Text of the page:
Web 2.0 Breaches Cost Businesses $1.1 Billion - InformationWeek
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Web 2.0 Breaches Cost Businesses $1.1 Billion

McAfee finds business professionals value social media and collaboration, but have well-placed concerns about maintaining security and company reputation.




Strategic Security Survey: Global Threat, Local Pain
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While conceding its value to corporate initiatives, many business professionals have voiced their concerns about security threats associated with Web 2.0. This concern is perhaps with good reason, since more than 60% of those surveyed reported losses associated with Web 2.0 averaging $2 million, a new McAfee-commissioned study found.

One main reason for these breaches, which collectively totaled $1.1 billion, was employee use of social media, according to the report, which was conducted by research firm Vanson Bourne and authored by faculty affiliated with the Center for Education and Research in Information Assurance and Security (CERIAS) at Purdue University.

In their efforts to reduce Web 2.0-related risks, almost half the organizations surveyed block Facebook, and one-third restrict employee use of social media, the study said. One-quarter monitor use and 13% completely block all social media access, the McAfee study found.

Half of the 1,000 global decision makers polled said they were concerned about the security of Web 2.0 applications such as social media, microblogging, collaborative platforms, web mail, and content sharing tools. And 60% voiced concerns about the potential loss of reputation as a result of Web 2.0 misuse, found the report, "Web 2.0: A Complex Balancing Act -- The First Global Study on Web 2.0 Usage, Risks, and Best Practices."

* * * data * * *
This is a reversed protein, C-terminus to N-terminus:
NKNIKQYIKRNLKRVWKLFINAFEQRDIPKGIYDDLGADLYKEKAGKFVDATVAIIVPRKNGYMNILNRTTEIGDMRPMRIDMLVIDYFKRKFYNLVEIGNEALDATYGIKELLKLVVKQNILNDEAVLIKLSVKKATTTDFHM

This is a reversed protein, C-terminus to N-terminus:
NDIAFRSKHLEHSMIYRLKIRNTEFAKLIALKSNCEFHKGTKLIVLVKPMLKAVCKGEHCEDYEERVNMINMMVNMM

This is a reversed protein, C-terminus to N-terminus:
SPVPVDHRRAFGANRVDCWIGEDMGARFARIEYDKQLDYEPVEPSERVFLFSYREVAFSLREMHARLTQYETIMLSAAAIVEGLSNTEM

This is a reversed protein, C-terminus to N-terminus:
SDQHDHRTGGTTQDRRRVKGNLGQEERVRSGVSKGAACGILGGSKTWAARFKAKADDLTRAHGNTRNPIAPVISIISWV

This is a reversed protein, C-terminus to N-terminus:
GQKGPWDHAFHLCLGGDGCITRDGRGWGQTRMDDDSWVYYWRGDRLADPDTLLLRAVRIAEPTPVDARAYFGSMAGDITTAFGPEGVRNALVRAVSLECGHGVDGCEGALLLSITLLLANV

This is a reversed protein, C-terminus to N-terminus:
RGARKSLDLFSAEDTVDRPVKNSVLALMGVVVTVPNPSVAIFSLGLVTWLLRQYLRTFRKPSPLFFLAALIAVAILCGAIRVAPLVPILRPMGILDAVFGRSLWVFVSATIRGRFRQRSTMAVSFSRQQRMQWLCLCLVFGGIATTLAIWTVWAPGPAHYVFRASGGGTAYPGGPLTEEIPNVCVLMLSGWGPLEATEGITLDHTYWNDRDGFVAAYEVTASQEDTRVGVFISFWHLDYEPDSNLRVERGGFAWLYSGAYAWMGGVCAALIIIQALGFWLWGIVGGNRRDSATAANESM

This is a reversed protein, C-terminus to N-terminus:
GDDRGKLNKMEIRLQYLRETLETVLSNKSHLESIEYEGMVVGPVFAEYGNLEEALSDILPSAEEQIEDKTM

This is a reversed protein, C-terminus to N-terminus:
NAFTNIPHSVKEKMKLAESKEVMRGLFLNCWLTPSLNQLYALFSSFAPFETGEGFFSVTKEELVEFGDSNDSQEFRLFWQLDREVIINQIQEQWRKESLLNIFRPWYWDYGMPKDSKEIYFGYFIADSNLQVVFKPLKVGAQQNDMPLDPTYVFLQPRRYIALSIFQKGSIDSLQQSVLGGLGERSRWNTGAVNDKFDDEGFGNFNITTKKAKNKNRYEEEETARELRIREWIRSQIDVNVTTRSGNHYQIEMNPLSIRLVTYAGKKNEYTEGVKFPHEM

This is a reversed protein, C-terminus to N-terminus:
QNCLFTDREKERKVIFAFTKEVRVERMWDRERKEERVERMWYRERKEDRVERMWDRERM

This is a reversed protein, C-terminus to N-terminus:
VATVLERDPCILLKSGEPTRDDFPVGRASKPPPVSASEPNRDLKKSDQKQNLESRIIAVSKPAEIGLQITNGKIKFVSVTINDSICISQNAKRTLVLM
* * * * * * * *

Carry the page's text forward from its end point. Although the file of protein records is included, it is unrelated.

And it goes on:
"Web 2.0 technologies are impacting all aspects of the way businesses work," said George Kurtz, chief technology officer for McAfee, which Intel recently acquired. "As Web 2.0 technologies gain popularity, organizations are faced with a choice -- they can allow them to propagate unchecked, they can block them, or they can embrace them and the benefits they provide while managing them in a secure way."

In fact, more than 75% of businesses are using Web 2.0: About half of those surveyed use Web 2.0 applications for IT functions; about one-third have adopted these technologies for sales, marketing, or customer service; and 20% are using Web 2.0 apps for human resource or public relations. Three-quarters of respondents who use Web 2.0 believe the technology could create new revenue streams for their organizations, 40% to 45% of businesses said Web 2.0 improves customer service, and 40% said it enhances effective marketing.

Despite security challenges and concerns, about 33% of companies surveyed do not have a social media policy and almost 50% lack a policy for Web 2.0 use on mobile devices, the study found.

Of those that have addressed security worries, 79% increased firewall protection, 58% added greater levels of web filtering, and 53% implemented more web gateway protection since introducing Web 2.0 applications to their companies, according to the report. Forty percent of respondents budget specifically for Web 2.0 security solutions, the study said.

"The best protections are those that don't get in the way of getting work finished, because users are not tempted to circumvent those controls. As not all information needs to be protected in the same way, and not all users are going to interact with Web 2.0 technologies in the same manner, defenses should be tailored to fit the circumstances of use," said Eugene Spafford, founder and executive director of the Center for Education and Research in Information Assurance and Security (CERIAS) at Purdue University.

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